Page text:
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The Statute of Limitations - that is, the time you have to file a lawsuit - for personal injuries is two years in the State of Georgia. That means that your lawsuit claim itself must be filed within two years of the date of the accident; sometimes a case may take longer to be completed, but it must be filed at that time. While the Statute of Limitations for property damage is a longer period of four years, claims made in that way will not help you recover for your medical and other expenses arising from your injuries caused by the accident.

Because of the limit on how long you have to file a claim, and how long negotiations with insurance can take, either your own or that of the other party, it is usually a good idea to get in touch with an experienced Motorcycle Accident Attorney who will fight to protect your rights as soon as possible after the accident, so that the investigative and negotiation processes can begin while you focus on your recovery, which can often take many months.

- Harry Brown, Top Georgia Motorcycle Accident Attorney

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The damages from an accident, and your compensation for those damages, are typically broken down into two categories. The first, ‘special’ damages, cover damages from the accident with a direct monetary cost. Some of these include

  • Lost wages/income due to your injuries.
  • Current and future medical expenses, like hospital bills, rehabilitation or surgery fees
  • Cost of transportation to receive medical care.
  • Costs incurred by tasks that the victim is unable to perform due to their injuries
  • The cost of repairing or replacing your vehicle

The second category is ‘general’ damages, which covers aspects that do not normally have a set dollar value. Some of these include

  • Physical or mental pain and suffering
  • Permanent or long-term scarring or disability from your injuries
  • Loss of companionship (consortium)
  • Loss of capacity to earn a living in the long term

- Harry Brown, Top Georgia Motorcycle Accident Attorney

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As a bare minimum, there are certain levels of insurance required to ride any vehicle within the State of Georgia. While it is not strictly required to have more than these minimums, it is usually still a good idea for motorcycle riders to have a little extra, as accidents involving motorcycles tend to be more severe than accidents strictly involving regular automobiles. The minimums for insurance in Georgia are:

  • $25,000 in bodily injury liability per person
  • $50,000 in bodily injury liability per accident

It is also usually a good idea to match these with Uninsured Motorist Insurance in the case that you are involved in an accident with someone who is uninsured, or who does not have sufficient insurance to cover the expenses of an accident. Though a claim may go beyond the scope of someone’s insurance, it is impossible to get compensation from the money that doesn’t exist. Uninsured Motorist Insurance can help protect you in those circumstances.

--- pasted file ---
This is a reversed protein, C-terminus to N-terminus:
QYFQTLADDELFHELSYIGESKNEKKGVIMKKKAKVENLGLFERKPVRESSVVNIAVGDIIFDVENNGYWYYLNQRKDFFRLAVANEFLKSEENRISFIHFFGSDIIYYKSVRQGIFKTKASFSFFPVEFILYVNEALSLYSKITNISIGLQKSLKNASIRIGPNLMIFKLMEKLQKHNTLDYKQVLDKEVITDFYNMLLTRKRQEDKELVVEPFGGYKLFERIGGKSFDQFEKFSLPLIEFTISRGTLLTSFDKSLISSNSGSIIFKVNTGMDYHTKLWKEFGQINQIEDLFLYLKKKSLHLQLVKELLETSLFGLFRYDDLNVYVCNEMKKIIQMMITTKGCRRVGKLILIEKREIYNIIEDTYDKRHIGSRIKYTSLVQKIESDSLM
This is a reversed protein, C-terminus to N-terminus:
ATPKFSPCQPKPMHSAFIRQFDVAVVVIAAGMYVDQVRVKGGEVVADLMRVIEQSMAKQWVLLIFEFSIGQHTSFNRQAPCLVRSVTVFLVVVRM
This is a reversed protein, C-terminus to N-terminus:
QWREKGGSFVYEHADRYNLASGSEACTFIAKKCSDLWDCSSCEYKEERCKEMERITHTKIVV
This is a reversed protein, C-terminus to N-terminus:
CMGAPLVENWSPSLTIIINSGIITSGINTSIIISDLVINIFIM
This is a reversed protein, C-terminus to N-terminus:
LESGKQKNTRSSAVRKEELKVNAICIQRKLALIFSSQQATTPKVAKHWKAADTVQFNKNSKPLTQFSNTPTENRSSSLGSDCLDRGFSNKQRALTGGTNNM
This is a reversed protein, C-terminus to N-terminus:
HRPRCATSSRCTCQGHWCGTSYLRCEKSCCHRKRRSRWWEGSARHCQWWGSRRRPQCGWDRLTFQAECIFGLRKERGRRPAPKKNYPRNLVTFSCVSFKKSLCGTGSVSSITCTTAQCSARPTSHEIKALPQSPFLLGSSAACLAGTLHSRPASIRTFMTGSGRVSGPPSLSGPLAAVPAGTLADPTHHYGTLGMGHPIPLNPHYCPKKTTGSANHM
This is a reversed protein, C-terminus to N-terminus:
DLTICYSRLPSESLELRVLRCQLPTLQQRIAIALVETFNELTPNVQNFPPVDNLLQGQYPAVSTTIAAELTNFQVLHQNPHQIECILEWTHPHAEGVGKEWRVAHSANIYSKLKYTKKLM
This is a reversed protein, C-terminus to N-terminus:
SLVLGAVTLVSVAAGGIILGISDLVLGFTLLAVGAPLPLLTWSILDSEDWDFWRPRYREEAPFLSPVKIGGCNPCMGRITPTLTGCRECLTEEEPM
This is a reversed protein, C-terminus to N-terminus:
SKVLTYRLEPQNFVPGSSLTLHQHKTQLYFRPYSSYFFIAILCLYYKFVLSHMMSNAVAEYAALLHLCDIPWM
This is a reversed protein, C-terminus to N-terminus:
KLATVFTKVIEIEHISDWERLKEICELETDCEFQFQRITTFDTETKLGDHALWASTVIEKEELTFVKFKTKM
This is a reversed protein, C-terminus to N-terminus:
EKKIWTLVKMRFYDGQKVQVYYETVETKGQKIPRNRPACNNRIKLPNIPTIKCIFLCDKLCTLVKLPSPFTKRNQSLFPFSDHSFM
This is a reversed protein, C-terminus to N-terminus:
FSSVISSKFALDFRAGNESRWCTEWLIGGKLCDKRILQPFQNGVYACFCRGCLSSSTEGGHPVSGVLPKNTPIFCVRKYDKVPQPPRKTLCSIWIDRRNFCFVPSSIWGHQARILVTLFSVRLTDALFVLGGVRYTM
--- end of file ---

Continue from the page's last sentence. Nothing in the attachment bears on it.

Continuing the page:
- Harry Brown, Top Georgia Motorcycle Accident Attorney

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Yes. All riders, regardless of age, have to wear a Department of Transportation (DOT) approved motorcycle helmet while riding a motorcycle in Georgia. Additionally, unless your motorcycle has a windscreen, you must also wear eye protection such as goggles or a protective visor on your helmet. 

This also applies to passengers, who must also wear a helmet. While some riders may find this an inconvenience, helmets have been proven to reduce the risk of serious or fatal head injuries from motorcycle accidents by 37%.

- Harry Brown, Top Georgia Motorcycle Accident Attorney 

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There are both legal and medical reasons why seeing a doctor as soon as possible after being involved in a motorcycle accident is important.

From a medical standpoint, many injuries - including internal injuries and trauma to the head - are not immediately apparent when you first get them. They can take hours or even days to show external signs, and you may find yourself off in a much worse situation if you had been examined shortly after your accident. Your injuries could get worse, or you might even die if they’re severe enough.

Legally, having an examination and medical record immediately after the accident allows you to prove that your injuries stem from the accident and not some other cause that may have happened between your accident and the time of your claim. Your insurance, or the other party, may claim that your injury is from another event, or that it was not as bad as it is before some external activity made it worse, potentially resulting in reducing or dismissing your claim. Having this record, and getting regular treatment documenting your recovery, is an important part of proving that this is not the case and that the other driver is responsible for your injuries.

- Harry Brown, Top Georgia Motorcycle Accident Attorney